Foundational Theory for Understanding Policy Routing Dynamics
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CitationMattar, Karim; Epstein, Sam; Matta, Ibrahim. "Foundational Theory for Understanding Policy Routing Dynamics", Technical Report BUCS-TR-2009-001, Computer Science Department, Boston University, January 30, 2009. [Available from: http://hdl.handle.net/2144/1724]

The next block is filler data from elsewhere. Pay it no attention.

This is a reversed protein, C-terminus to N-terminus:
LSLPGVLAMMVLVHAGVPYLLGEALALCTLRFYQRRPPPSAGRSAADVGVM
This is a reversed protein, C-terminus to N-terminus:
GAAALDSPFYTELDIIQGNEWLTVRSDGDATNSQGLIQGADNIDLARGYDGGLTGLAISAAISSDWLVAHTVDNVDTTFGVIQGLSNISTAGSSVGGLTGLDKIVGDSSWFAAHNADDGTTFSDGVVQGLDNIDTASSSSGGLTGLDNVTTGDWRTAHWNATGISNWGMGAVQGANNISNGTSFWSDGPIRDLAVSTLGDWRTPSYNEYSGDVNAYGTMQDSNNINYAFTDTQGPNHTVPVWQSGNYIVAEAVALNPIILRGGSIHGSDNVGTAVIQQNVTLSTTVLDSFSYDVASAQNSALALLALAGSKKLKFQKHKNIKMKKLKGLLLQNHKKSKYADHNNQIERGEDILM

In this paper we introduce a theory of policy routing dynamics based on fundamental axioms of routing update mechanisms. We develop a dynamic policy routing model (DPR) that extends the static formalism of the stable paths problem (introduced by Griffin et al.) with discrete synchronous time. DPR captures the propagation of path changes in any dynamic network irrespective of its time-varying topology. We introduce several novel structures such as causation chains, dispute fences and policy digraphs that model different aspects of routing dynamics and provide insight into how these dynamics manifest in a network. We exercise the practicality of the theoretical foundation provided by DPR with two fundamental problems: routing dynamics minimization and policy conflict detection. The dynamics minimization problem utilizes policy digraphs, that capture the dependencies in routing policies irrespective of underlying topology dynamics, to solve a graph optimization problem. This optimization problem explicitly minimizes the number of routing update messages in a dynamic network by optimally changing the path preferences of a minimal subset of nodes. The conflict detection problem, on the other hand, utilizes a theoretical result of DPR where the root cause of a causation cycle (i.e., cycle of routing update messages) can be precisely inferred as either a transient route flap or a dispute wheel (i.e., policy conflict). Using this result we develop SafetyPulse, a token-based distributed algorithm to detect policy conflicts in a dynamic network. SafetyPulse is privacy preserving, computationally efficient, and provably correct.